Let’s go a year further and see how these players did the following season.
Overall, we see no drop-off at all moving from age 30 to age 31, which is a good sign for Martinez. We do see some attrition. At 30, for example, Mike Epstein experienced a lost season. The next year, Bernard Gilkey gets added to the mix. This trend actually continues. Epstein was out of baseball at 32. At 33, six of the 10 were replacement level. David Ortiz rebounded at 34, so only half the players were replacement level the following season. By 35, though, three players were out of baseball and two more provided no value. By 36, Ortiz was the only competent hitter left, though Stargell would have a couple more good seasons at later ages.
This is what the averages look like overall, with any missing season for wRC+ given a mark of 60.
So what does that look like in terms of a contract with a typical aging pattern? Like this:
|2018||30||3.8||$9.0 M||$34.2 M|
|2019||31||3.3||$9.5 M||$31.2 M|
|2020||32||2.8||$9.9 M||$27.8 M|
|2021||33||2.3||$10.4 M||$24.0 M|
|2022||34||1.8||$10.9 M||$19.7 M|
|2023||35||1.3||$10.9 M||$14.2 M|
|2024||36||0.8||$10.9 M||$8.8 M|
Value: $9M/WAR with 5.0% inflation (for first 5 years)
Aging Curve: +0.25 WAR/yr (18-27), 0 WAR/yr (28-30),-0.5 WAR/yr (31-37),-0.75 WAR/yr (> 37)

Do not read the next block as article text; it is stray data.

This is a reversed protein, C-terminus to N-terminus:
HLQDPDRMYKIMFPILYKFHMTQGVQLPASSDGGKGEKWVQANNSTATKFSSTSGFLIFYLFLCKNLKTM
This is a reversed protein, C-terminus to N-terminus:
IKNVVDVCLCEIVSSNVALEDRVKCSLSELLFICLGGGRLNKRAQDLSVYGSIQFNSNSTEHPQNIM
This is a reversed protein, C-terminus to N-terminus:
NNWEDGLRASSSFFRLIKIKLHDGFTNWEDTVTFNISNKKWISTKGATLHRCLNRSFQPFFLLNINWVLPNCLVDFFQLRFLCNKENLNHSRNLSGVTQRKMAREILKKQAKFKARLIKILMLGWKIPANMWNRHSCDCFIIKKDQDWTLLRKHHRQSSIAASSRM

If you want to take the contract down to six years, then the number comes back at $150 million. Scott Boras might be looking for that extra year, but that year shouldn’t tack on another $25 million to $30 million. Martinez is unlikely to make up for that last year with his production in the first few.
Keep in mind, I’ve used only hitting comps to arrive at these numbers. For the most part, baserunning and fielding do not favor Martinez. We don’t have to ignore those two aspects of the game to get J.D. Martinez his $150 million, but we have to discount how bad the numbers make Martinez look. He can be a below-average baserunner and defender and still return a $150 million investment. He just can’t be as bad as his numbers last season or over the course of his career indicate. I think it is fair to expect two more really good seasons from Martinez. After that, the range of outcomes is enormous. Expecting good production in 2020 is a risk that any signing club is going to have to take.
Craig Edwards can be found on twitter @craigjedwards.